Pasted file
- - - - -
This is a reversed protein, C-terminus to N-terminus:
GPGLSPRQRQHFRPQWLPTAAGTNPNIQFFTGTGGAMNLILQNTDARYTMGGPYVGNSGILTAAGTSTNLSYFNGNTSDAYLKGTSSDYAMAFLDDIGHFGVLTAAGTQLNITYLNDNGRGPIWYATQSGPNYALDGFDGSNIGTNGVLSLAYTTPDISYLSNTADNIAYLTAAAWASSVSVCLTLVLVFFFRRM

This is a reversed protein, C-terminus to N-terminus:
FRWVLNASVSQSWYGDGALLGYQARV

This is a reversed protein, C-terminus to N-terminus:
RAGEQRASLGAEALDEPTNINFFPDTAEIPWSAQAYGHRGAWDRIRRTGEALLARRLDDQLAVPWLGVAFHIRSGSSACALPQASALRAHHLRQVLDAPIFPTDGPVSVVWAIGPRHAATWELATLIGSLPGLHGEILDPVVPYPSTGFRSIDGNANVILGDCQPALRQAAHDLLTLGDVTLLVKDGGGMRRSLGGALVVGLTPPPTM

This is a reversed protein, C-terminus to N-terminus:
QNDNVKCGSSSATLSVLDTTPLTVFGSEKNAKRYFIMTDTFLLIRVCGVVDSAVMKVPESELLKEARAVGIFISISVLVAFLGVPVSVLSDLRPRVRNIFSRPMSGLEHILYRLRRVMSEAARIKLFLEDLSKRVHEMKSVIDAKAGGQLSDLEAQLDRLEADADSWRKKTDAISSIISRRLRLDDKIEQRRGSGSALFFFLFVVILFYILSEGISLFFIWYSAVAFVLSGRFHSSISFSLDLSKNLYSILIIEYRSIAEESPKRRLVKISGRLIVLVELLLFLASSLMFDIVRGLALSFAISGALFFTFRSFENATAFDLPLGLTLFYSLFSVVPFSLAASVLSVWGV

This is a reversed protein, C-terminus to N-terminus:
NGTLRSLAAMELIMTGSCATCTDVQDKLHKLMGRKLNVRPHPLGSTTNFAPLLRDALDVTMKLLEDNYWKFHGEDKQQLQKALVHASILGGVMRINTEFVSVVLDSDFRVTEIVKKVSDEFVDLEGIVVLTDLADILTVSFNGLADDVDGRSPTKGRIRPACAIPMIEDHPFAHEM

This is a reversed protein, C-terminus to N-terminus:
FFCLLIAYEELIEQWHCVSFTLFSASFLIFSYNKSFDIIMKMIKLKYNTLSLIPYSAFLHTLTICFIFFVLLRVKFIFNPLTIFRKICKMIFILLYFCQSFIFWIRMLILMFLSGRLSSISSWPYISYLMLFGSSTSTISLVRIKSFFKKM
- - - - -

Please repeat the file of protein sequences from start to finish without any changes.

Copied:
This is a reversed protein, C-terminus to N-terminus:
GPGLSPRQRQHFRPQWLPTAAGTNPNIQFFTGTGGAMNLILQNTDARYTMGGPYVGNSGILTAAGTSTNLSYFNGNTSDAYLKGTSSDYAMAFLDDIGHFGVLTAAGTQLNITYLNDNGRGPIWYATQSGPNYALDGFDGSNIGTNGVLSLAYTTPDISYLSNTADNIAYLTAAAWASSVSVCLTLVLVFFFRRM

This is a reversed protein, C-terminus to N-terminus:
FRWVLNASVSQSWYGDGALLGYQARV

This is a reversed protein, C-terminus to N-terminus:
RAGEQRASLGAEALDEPTNINFFPDTAEIPWSAQAYGHRGAWDRIRRTGEALLARRLDDQLAVPWLGVAFHIRSGSSACALPQASALRAHHLRQVLDAPIFPTDGPVSVVWAIGPRHAATWELATLIGSLPGLHGEILDPVVPYPSTGFRSIDGNANVILGDCQPALRQAAHDLLTLGDVTLLVKDGGGMRRSLGGALVVGLTPPPTM

This is a reversed protein, C-terminus to N-terminus:
QNDNVKCGSSSATLSVLDTTPLTVFGSEKNAKRYFIMTDTFLLIRVCGVVDSAVMKVPESELLKEARAVGIFISISVLVAFLGVPVSVLSDLRPRVRNIFSRPMSGLEHILYRLRRVMSEAARIKLFLEDLSKRVHEMKSVIDAKAGGQLSDLEAQLDRLEADADSWRKKTDAISSIISRRLRLDDKIEQRRGSGSALFFFLFVVILFYILSEGISLFFIWYSAVAFVLSGRFHSSISFSLDLSKNLYSILIIEYRSIAEESPKRRLVKISGRLIVLVELLLFLASSLMFDIVRGLALSFAISGALFFTFRSFENATAFDLPLGLTLFYSLFSVVPFSLAASVLSVWGV

This is a reversed protein, C-terminus to N-terminus:
NGTLRSLAAMELIMTGSCATCTDVQDKLHKLMGRKLNVRPHPLGSTTNFAPLLRDALDVTMKLLEDNYWKFHGEDKQQLQKALVHASILGGVMRINTEFVSVVLDSDFRVTEIVKKVSDEFVDLEGIVVLTDLADILTVSFNGLADDVDGRSPTKGRIRPACAIPMIEDHPFAHEM

This is a reversed protein, C-terminus to N-terminus:
FFCLLIAYEELIEQWHCVSFTLFSASFLIFSYNKSFDIIMKMIKLKYNTLSLIPYSAFLHTLTICFIFFVLLRVKFIFNPLTIFRKICKMIFILLYFCQSFIFWIRMLILMFLSGRLSSISSWPYISYLMLFGSSTSTISLVRIKSFFKKM